From promise to practice: pairing non-invasive sampling with genomics in conservation

PeerJ. 2015 Jul 21;3:e1106. doi: 10.7717/peerj.1106. eCollection 2015.


Conservation genomics has become an increasingly popular term, yet it remains unclear whether the non-invasive sampling that is essential for many conservation-related studies is compatible with the minimum requirements for harnessing next-generation sequencing technologies. Here, we evaluated the feasibility of using genotyping-by-sequencing of non-invasively collected hair samples to simultaneously identify and genotype single nucleotide polymorphisms (SNPs) in a climate-sensitive mammal, the American pika (Ochotona princeps). We identified and genotyped 3,803 high-confidence SNPs across eight sites distributed along two elevational transects using starting DNA amounts as low as 1 ng. Fifty-five outlier loci were detected as candidate gene regions under divergent selection, constituting potential targets for future validation. Genome-wide estimates of gene diversity significantly and positively correlated with elevation across both transects, with all low elevation sites exhibiting significant heterozygote deficit likely due to inbreeding. More broadly, our results highlight a range of issues that must be considered when pairing genomic data collection with non-invasive sampling, particularly related to field sampling protocols for minimizing exogenous DNA, data collection strategies and quality control steps for enhancing target organism yield, and analytical approaches for maximizing cost-effectiveness and information content of recovered genomic data.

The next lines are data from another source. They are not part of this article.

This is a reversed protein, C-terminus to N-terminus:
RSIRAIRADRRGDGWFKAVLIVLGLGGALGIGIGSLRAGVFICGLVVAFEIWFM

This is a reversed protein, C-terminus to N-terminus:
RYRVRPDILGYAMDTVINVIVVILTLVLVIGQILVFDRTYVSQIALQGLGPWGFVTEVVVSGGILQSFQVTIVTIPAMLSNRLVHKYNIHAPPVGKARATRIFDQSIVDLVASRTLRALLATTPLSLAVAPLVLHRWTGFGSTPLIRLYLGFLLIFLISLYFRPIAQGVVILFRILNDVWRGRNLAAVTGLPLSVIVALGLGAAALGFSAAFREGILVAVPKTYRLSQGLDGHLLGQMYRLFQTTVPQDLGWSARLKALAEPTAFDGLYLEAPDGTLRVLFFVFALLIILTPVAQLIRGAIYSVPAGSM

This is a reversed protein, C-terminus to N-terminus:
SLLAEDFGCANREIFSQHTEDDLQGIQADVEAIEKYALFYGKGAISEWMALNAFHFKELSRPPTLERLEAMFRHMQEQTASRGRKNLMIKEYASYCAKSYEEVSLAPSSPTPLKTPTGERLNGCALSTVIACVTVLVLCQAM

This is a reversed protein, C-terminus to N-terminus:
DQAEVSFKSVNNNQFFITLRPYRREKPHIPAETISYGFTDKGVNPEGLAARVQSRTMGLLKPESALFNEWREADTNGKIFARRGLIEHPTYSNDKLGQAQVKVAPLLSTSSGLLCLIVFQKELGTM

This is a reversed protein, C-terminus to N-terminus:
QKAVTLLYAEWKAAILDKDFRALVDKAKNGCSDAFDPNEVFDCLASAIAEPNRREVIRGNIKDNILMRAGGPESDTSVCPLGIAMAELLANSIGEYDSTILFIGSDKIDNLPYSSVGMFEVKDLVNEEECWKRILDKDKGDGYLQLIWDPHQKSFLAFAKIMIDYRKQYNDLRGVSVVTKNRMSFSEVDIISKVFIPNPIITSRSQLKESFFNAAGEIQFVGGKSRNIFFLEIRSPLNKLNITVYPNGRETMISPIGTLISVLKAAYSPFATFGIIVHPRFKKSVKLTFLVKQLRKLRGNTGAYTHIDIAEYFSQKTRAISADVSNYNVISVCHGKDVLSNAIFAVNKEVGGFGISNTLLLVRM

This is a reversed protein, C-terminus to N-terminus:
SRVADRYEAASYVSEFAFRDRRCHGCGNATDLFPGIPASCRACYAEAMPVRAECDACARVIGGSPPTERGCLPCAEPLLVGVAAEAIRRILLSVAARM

Keywords: American pika; Biodiversity; Climate change; Genotyping-by-sequencing; Hair; NextRAD; Ochotona princeps; Restriction-site associated DNA sequencing; Single nucleotide polymorphism.

Grant support

Funding for this work was provided by the Sarah and Daniel Hrdy Fellowship in Conservation Biology (Harvard University to MR), the Natural Sciences and Engineering Research Council of Canada (Discovery Grant # 341711 to MR) and Seattle City Lights (grant # 2013-03 to MR). The funders had no role in study design, data collection and analysis, decision to publish, or preparation of the manuscript.